The yield of dill seed is quite variable and is much influenced by
climatic conditions. From 500 to 700 pounds of seed per acre is
considered a good yield. The wholesale price in June, 1920, ranged from
8 to 11 cents a pound.



ECHINACEA.


Echinacea (_Brauneria angustifolia_, fig. 6) is a native perennial
plant of the aster family found on the prairies of the Middle West,
occurring most abundantly in Nebraska and Kansas. The roots of the
plant are used medicinally.

This plant has been found to do well under, cultivation in moderately
rich and well-drained loam. It grows fairly well from seeds, which may
be collected when ripe and kept dry until ready for use. Plants should
be started in a well-prepared seed bed by sowing the seeds thinly in
drills about 8 inches apart. The plants develop slowly and may be left
in the seed bed for two years and then transplanted to the field in
the spring and set about 18 inches apart In rows. Thorough cultivation
is essential for the best results. The roots do not reach a marketable
size under three or four years from the time of sowing the seed. They
are harvested in the fall, freed from any adhering soil, and dried
either in the open air or by means of low artificial heat.

Echinacea has not been cultivated on a scale large enough to give
satisfactory data on the probable yield. The prewar wholesale price
ranged from 22 to 60 cents a pound; in June, 1920, it was 60 to 65
cents a pound.

[Illustration: Fig. 6.--Echinacea (_Brauneria angustifolia_).]



ELECAMPANE.


Elecampane (_Inula helenium_) Is a European perennial plant of the
aster family, now growing wild along roadsides and in fields throughout
the northeastern part of the United States. The root is used in
medicine.

Elecampane will grow in almost any soil, but thrives best in deep
clay loam well supplied with moisture. The ground on which this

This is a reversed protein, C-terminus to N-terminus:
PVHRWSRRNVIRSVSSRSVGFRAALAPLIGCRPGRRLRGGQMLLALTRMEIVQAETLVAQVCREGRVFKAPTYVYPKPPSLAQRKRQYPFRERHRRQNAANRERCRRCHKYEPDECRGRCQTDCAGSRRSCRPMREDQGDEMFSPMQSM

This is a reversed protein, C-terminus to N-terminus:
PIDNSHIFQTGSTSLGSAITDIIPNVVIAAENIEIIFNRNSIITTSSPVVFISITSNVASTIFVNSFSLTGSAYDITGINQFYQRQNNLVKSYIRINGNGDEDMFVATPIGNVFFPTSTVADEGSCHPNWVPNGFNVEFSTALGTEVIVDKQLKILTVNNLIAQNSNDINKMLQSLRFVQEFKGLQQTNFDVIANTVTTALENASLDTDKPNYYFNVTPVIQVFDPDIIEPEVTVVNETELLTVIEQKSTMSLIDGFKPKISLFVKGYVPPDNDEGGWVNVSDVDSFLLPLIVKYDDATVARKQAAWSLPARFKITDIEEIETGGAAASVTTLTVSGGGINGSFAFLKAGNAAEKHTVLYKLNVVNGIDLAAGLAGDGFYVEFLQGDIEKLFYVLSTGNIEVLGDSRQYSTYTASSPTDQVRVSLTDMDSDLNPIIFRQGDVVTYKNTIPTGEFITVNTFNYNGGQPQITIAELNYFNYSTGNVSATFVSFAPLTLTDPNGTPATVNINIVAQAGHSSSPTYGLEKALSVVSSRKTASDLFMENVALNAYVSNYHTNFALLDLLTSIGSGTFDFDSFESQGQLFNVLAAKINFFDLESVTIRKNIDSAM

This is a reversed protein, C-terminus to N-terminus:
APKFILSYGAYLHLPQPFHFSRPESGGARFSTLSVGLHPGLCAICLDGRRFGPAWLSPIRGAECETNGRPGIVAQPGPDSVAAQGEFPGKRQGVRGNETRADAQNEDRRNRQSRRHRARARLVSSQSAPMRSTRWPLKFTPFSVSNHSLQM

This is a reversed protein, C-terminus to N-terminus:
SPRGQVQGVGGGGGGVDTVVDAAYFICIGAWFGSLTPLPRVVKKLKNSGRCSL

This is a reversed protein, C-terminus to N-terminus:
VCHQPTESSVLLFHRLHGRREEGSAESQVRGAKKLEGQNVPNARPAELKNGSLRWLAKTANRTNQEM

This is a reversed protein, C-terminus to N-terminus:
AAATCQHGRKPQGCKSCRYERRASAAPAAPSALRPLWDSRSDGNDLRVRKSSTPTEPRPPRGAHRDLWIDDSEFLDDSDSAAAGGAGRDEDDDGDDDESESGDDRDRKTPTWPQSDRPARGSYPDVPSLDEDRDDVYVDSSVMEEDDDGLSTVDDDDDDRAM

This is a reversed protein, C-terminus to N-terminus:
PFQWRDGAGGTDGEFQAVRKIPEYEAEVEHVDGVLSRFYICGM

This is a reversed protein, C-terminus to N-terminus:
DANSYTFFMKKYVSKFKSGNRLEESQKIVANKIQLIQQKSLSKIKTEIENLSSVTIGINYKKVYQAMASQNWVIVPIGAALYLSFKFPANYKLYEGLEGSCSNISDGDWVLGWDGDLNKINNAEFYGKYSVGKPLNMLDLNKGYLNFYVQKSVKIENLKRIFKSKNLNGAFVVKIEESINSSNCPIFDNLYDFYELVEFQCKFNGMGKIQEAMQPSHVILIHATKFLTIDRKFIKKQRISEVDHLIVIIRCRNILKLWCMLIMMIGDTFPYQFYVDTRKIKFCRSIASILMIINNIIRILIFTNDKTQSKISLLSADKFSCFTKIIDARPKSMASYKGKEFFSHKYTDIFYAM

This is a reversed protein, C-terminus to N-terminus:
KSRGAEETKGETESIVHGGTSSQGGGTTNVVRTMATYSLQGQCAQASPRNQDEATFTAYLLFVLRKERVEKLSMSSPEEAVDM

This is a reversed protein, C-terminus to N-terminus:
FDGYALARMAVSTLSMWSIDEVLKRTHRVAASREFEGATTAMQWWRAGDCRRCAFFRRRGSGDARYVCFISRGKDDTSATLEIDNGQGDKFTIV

plant is to be grown should be deeply plowed and thoroughly prepared
before planting. It is preferable to use divisions of old roots for
propagation, and these should be set in the fall about 18 inches apart
in rows 3 feet apart. Plants may also be grown from seeds, which may be
sown in the spring in seeds beds and the seedlings transplanted later
to the field and set in the same manner as the root divisions. Plants
grown from seed do not flower the first year. Cultivation should be
sufficient to keep the soil in good condition and free from weeds.

The roots are dug in the fall of the second year, thoroughly cleaned,
sliced, and dried in the shade. The available data on yield indicate
that a ton or more of dry root per acre may be expected. The price to
producers usually ranges from 3 to 6 cents a pound. Upward of 50,000
pounds of elecampane root were annually imported into this country
prior to the war.



FENNEL.


Fennel (_Foeniculum vulgare_) is an Old World perennial plant of the
parsley family, occasionally cultivated as a garden herb in the United
States. The aromatic seeds (fruits) are used in medicine and for
flavoring. The oil distilled from the seeds is used in perfumery and
for scenting soaps.

Fennel grows wild in mild climates in almost any good soil and thrives
in rich, well-drained loams containing lime. It is propagated from
seeds, which may be sown in the open as soon as the ground is ready
for planting in the spring. The seed is sown thickly In drills 2 to 3
feet apart and covered lightly. From 4 to 5 pounds of seed should sow
an acre. When well established the plants may be thinned to stand 12 to
15 inches apart in the row. Plants may also be started in a seed bed
from seed sown either in drills 6 inches apart or broadcast. When the
seedlings are three or four inches high they are transplanted to the
field and set 12 to 15 inches apart in rows. The cultivation is the
same as for ordinary garden crops.

Frequently, very little seed is formed the first year, but full crops
may be expected for one or two succeeding years. The seed is gathered
in the fall before it is fully ripe and may be harvested like anise
or coriander. A yield of 600 to 800 pounds of seed, per acre may be
expected. During recent years about 275,000 pounds of seed have been
imported annually. Owing to the war, prices for the seed and oil have
about doubled. The prices in June, 1920, for the seed were 11 to 12